Thursday, 13 December 2018 | News today: 24

In interview with MIA, Israeli Ambassador to Macedonia talks about significance of Holocaust Remembrance Day


January 27 is International Day of Commemoration in Memory of the Victims of the Holocaust. The date coincides with the day the Auschwitz concentration camp was liberated. The initiative came from the young Israeli diplomat Rony Adam, whose good idea has truly made a difference. In this interview with MIA, the Israeli Ambassador to the Republic of Macedonia Dan Oryan talks about the significance of this date.

Your Excellency, what does this date signify in the Jewish collective consciousness?

The idea was to have a special day to remember and talk about the attempt to wipe off the map the whole Jewish nation and a few other minorities. The UN decision also has an operative part, not many are aware. It calls to develop educational programs on the topic and to work to prevent attempts to deny the holocaust and to work to make sure such events on religious or ethnic background do not happen again.

Our obligation today is greater than it was in the past. Time is passing by, and only a few of the survivors are still with us.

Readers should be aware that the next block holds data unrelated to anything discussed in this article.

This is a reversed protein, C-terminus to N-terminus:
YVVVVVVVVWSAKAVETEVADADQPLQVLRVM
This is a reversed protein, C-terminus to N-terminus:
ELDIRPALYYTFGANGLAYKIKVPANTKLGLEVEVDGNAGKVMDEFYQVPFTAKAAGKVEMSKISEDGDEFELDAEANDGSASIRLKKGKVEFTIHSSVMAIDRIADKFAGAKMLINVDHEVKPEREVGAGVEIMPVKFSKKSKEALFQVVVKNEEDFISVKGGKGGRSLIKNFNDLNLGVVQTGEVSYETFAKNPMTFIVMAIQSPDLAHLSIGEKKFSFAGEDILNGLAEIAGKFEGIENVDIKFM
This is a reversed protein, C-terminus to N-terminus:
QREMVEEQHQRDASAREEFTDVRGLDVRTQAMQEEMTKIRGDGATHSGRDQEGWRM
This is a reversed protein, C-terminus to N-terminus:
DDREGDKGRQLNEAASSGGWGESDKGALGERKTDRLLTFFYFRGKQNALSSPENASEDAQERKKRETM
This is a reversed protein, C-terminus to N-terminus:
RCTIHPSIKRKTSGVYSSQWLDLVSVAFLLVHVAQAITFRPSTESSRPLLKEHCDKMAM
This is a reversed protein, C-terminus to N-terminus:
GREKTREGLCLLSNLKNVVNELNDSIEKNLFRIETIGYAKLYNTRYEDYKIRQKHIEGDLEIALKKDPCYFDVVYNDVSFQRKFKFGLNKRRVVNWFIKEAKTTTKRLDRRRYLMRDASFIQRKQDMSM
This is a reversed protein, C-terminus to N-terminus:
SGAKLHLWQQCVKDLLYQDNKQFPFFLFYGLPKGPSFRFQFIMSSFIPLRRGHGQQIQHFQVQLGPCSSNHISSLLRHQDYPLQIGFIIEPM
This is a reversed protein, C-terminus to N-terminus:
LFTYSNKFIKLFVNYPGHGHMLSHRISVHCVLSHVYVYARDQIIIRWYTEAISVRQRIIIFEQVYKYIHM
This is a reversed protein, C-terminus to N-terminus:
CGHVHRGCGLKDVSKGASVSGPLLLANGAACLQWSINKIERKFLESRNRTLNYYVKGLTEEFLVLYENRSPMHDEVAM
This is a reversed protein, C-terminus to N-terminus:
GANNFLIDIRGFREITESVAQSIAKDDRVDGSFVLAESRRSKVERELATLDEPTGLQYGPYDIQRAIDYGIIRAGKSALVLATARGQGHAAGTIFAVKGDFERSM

A week before the day I was in Israel in the one and only little state that the Jews have in the world. I often think that if this state had been there on March 11, 1943, the tragedy of the Jews in Macedonia would have been different. Maybe the 7,144 Jews in Macedonia that were murdered in Treblinka would have been with us today.

But the state of Israel did not exist.  The state of Israel, which today promises a safe haven to any Jew in the world, could not offer that in 1943 to the Jews of Macedonia, or to any other Jews around the world. Almost 6 million Jews were lost. Take the whole population of Macedonia and double it 3 times, and even more.

Unfortunately, the world witnesses new pogroms against nations, minorities, or ethnicities all the time.

I visited a few days ago the Ziv Hospital in the north of Israel, where in the last few years thousands of people from Syria, our otherwise enemy state, are treated. People who were wounded during the civil war just a few miles from our borders.  We take them in and try to save them, to give them hope.